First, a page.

I am a CMG member at Corus and we need your support! I am a Canadian Media Guild member at …
Regardless of the time of year, over the sixteen years I’ve covered politics, there has always been a healthy core of reporters around to discuss stories, swap tales and most important, probe issues to hold government to account.
But not so much anymore.
The TPP poses a particular threat to free expression – Learn more
In 2016, a major development CMG is keeping a close eye on is Heritage Minister Mélanie Joly’s review of Canadian …
You Don’t Know What It’s Like By Lorelei Williams What can media do better in reporting on our missing loved …
“Looking at it now with 2016 eyes, it was a big deal to come out publicly back then,” Chabot says. “I didn’t like my life exposed. But I would not hesitate to do it again. I would do it in a heartbeat.”
Even here at home, we must fight any attempt to limit a free press or thwart the public’s right to know, no matter how trivial it may seem. As journalism goes, so goes democracy.
It’s hard to underestimate the importance of what is happening south of the border when it comes to labour. 40 thousand workers at communications giant Verizon walked off the job this week – many of them members of the CWA, the union with which the CMG is affiliated.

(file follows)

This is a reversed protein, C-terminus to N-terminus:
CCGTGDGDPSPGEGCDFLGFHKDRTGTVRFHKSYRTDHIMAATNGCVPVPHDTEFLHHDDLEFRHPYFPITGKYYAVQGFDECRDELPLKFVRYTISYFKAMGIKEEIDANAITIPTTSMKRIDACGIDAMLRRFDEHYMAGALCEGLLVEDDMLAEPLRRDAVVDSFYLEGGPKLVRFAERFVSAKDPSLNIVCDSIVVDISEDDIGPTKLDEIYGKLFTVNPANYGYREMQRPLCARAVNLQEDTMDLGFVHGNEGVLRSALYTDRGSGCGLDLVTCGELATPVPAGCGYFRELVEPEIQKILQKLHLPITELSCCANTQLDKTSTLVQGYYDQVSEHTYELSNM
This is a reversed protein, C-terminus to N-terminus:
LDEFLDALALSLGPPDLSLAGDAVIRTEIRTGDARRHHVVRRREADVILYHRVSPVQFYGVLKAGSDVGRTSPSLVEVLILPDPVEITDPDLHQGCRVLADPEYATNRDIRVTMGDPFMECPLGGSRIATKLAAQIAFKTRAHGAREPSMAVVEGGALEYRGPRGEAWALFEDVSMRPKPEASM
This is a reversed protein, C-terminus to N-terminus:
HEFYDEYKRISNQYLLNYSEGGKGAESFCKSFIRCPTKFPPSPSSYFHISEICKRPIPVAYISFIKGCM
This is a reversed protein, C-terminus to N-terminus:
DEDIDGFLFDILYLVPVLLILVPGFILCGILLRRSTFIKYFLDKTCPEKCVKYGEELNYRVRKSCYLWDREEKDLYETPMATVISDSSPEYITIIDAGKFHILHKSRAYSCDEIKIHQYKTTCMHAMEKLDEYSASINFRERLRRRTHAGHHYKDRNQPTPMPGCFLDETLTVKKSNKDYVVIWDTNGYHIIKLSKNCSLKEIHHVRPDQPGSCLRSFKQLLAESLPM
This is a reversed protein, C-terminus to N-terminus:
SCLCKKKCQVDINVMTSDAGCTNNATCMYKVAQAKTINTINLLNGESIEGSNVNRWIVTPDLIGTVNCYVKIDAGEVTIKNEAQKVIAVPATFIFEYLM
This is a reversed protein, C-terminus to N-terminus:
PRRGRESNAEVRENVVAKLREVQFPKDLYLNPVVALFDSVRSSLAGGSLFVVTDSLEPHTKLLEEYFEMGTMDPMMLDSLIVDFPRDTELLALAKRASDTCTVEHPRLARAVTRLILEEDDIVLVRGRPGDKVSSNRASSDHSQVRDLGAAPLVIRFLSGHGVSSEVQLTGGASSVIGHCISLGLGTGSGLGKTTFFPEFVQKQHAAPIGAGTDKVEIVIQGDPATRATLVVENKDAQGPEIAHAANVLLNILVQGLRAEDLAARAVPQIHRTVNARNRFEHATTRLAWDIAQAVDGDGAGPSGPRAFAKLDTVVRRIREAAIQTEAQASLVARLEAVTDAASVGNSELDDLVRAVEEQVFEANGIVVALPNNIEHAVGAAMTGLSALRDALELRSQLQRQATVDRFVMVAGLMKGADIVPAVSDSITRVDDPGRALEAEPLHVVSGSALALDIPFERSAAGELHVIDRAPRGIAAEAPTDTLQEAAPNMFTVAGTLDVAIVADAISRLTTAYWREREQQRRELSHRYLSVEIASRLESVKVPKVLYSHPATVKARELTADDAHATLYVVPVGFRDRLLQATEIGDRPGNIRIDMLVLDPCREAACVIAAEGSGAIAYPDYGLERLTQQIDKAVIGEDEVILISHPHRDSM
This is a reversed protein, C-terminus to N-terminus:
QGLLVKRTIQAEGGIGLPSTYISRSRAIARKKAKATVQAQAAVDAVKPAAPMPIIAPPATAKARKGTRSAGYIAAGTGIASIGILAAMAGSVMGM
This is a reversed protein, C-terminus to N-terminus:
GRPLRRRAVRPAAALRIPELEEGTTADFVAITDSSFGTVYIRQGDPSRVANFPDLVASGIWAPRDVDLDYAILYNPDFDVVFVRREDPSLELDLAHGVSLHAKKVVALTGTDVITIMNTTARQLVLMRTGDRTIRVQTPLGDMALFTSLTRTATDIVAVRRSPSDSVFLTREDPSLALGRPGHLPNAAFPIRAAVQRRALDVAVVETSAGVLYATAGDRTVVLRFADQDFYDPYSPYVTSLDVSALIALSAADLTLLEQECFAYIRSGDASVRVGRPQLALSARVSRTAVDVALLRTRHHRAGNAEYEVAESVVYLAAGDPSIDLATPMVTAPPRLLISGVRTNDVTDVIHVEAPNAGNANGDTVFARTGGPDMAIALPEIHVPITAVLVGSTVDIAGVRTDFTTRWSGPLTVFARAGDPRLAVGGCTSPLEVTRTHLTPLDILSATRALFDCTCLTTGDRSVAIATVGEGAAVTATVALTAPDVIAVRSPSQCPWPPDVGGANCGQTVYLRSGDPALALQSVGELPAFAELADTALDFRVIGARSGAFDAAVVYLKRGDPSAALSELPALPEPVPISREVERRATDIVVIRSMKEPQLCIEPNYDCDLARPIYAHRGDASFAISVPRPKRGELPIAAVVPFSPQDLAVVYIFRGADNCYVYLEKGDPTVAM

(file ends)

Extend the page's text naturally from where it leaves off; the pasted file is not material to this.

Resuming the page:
The media industry is in turmoil. By CMG’s rough calculation, the industry has lost more than 16,000 jobs since 2008. A recent study predicts another 15,000 jobs will be lost by 2020 in television alone. Cuts, even closures have become routine and are having a devastating impact on workers and families.
We must now return control of CBC and Radio‐Canada to the people. Now, more than ever, we need a strong public broadcaster – a solid and vigorous foundation for information and culture in the digital age.
The future health and viability of the CBC, as Canada’s public broadcaster, is an issue on which the parties are truly differentiating themselves. Voters have a clear choice on October 19. And even though three of four party leaders have been pleased to talk about it, they don’t get a lot of media attention when they do so.
For decades, the CBC’s TV, radio, and online programming, along with other initiatives such as the CBCMusic.ca Festival, have provided a platform for Canadian artists to reach a larger audience. It’s often the first, and sometimes only, outlet that will play their music and conduct interviews for a national audience. It’s a vital part of the music ecosystem in this country.